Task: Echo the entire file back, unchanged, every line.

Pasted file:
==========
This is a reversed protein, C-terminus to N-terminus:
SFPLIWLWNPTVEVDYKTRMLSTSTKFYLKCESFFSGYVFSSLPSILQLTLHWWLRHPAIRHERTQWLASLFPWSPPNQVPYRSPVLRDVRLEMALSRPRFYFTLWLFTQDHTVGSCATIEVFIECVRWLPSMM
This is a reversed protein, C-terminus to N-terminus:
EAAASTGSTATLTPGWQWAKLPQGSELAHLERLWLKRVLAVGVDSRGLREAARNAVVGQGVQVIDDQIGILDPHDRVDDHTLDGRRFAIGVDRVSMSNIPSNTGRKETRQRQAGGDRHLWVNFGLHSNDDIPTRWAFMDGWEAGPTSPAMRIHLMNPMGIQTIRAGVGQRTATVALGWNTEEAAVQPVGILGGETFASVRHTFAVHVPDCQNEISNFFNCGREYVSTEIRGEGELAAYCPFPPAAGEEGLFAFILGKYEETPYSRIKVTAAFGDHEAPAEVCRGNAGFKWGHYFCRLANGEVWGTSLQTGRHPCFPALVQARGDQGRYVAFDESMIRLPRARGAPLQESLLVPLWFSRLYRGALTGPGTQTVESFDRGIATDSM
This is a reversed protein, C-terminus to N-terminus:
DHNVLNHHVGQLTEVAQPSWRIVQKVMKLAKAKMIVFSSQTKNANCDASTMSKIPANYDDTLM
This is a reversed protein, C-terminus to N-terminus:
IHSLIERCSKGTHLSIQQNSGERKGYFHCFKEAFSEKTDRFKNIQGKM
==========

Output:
This is a reversed protein, C-terminus to N-terminus:
SFPLIWLWNPTVEVDYKTRMLSTSTKFYLKCESFFSGYVFSSLPSILQLTLHWWLRHPAIRHERTQWLASLFPWSPPNQVPYRSPVLRDVRLEMALSRPRFYFTLWLFTQDHTVGSCATIEVFIECVRWLPSMM
This is a reversed protein, C-terminus to N-terminus:
EAAASTGSTATLTPGWQWAKLPQGSELAHLERLWLKRVLAVGVDSRGLREAARNAVVGQGVQVIDDQIGILDPHDRVDDHTLDGRRFAIGVDRVSMSNIPSNTGRKETRQRQAGGDRHLWVNFGLHSNDDIPTRWAFMDGWEAGPTSPAMRIHLMNPMGIQTIRAGVGQRTATVALGWNTEEAAVQPVGILGGETFASVRHTFAVHVPDCQNEISNFFNCGREYVSTEIRGEGELAAYCPFPPAAGEEGLFAFILGKYEETPYSRIKVTAAFGDHEAPAEVCRGNAGFKWGHYFCRLANGEVWGTSLQTGRHPCFPALVQARGDQGRYVAFDESMIRLPRARGAPLQESLLVPLWFSRLYRGALTGPGTQTVESFDRGIATDSM
This is a reversed protein, C-terminus to N-terminus:
DHNVLNHHVGQLTEVAQPSWRIVQKVMKLAKAKMIVFSSQTKNANCDASTMSKIPANYDDTLM
This is a reversed protein, C-terminus to N-terminus:
IHSLIERCSKGTHLSIQQNSGERKGYFHCFKEAFSEKTDRFKNIQGKM